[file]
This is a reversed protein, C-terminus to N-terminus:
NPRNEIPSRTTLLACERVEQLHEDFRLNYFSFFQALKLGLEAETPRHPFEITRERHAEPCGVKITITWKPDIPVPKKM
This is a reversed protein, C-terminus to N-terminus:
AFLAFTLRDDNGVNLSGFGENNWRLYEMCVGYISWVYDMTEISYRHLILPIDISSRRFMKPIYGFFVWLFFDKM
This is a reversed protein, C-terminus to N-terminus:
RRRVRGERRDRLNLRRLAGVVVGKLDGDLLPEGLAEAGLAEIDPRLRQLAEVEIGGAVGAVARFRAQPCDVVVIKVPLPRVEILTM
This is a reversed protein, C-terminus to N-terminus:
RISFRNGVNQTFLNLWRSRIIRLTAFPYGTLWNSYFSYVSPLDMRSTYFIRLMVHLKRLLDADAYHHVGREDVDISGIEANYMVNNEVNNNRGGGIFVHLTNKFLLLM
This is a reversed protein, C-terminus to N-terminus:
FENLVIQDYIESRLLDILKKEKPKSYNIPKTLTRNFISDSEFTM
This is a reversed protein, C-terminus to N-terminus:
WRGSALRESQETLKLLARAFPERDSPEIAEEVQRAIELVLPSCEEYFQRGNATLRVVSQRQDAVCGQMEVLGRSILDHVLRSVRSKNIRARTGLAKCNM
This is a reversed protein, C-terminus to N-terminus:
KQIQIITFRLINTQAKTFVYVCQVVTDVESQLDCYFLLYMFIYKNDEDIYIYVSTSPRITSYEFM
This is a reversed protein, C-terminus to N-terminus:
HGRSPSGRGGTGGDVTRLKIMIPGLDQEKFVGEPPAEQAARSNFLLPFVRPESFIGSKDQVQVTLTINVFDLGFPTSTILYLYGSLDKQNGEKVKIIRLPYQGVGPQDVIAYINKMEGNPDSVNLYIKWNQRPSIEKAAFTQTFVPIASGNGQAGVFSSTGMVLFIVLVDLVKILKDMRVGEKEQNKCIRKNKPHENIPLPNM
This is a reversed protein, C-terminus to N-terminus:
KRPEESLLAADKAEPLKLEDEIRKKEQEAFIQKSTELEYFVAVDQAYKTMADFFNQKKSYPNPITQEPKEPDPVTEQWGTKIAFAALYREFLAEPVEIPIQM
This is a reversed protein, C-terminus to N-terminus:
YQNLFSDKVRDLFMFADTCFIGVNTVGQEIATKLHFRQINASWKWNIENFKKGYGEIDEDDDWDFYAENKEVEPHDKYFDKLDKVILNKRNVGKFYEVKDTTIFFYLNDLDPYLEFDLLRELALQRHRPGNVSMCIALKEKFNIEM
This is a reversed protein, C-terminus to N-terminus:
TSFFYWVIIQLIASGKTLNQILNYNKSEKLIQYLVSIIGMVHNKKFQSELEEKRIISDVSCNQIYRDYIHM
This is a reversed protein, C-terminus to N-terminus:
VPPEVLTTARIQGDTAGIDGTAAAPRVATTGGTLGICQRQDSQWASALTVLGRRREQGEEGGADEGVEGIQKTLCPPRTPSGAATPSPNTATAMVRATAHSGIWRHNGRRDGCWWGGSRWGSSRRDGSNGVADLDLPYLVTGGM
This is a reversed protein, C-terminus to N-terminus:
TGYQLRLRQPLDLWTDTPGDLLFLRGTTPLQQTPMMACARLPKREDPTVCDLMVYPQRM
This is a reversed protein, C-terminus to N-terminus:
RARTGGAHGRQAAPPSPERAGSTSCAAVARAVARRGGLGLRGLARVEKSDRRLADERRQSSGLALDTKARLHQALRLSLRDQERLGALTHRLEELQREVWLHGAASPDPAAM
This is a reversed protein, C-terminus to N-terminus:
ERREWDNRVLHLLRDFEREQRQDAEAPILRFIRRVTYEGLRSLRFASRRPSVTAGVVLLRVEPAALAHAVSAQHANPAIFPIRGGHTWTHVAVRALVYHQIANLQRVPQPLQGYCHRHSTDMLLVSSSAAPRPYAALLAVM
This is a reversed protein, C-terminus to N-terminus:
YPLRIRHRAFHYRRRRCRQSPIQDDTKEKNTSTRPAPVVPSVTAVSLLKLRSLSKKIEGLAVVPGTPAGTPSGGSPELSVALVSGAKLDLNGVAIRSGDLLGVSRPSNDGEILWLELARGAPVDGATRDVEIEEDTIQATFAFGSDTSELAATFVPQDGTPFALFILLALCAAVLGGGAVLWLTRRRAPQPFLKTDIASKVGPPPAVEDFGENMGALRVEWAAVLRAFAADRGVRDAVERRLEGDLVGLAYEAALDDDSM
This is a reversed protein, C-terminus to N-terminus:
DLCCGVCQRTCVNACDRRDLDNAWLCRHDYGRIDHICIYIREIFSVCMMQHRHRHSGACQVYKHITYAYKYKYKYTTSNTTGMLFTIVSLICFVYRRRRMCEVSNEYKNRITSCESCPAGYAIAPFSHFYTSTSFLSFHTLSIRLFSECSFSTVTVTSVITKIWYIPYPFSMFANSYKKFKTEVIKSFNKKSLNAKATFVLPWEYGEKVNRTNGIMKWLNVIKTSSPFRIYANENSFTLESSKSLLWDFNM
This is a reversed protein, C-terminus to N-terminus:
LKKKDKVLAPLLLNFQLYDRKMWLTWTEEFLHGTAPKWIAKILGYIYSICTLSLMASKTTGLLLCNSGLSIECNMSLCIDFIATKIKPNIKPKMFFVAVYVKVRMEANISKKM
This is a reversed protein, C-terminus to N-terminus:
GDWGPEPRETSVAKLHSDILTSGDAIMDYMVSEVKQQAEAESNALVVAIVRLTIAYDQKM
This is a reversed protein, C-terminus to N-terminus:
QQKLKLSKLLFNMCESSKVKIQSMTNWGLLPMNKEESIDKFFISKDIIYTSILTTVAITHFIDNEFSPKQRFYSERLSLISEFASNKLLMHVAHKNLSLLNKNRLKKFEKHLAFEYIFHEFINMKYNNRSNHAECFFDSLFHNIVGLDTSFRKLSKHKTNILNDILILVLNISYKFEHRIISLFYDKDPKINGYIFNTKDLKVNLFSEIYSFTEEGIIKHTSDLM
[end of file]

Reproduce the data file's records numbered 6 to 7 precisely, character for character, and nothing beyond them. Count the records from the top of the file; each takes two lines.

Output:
This is a reversed protein, C-terminus to N-terminus:
WRGSALRESQETLKLLARAFPERDSPEIAEEVQRAIELVLPSCEEYFQRGNATLRVVSQRQDAVCGQMEVLGRSILDHVLRSVRSKNIRARTGLAKCNM
This is a reversed protein, C-terminus to N-terminus:
KQIQIITFRLINTQAKTFVYVCQVVTDVESQLDCYFLLYMFIYKNDEDIYIYVSTSPRITSYEFM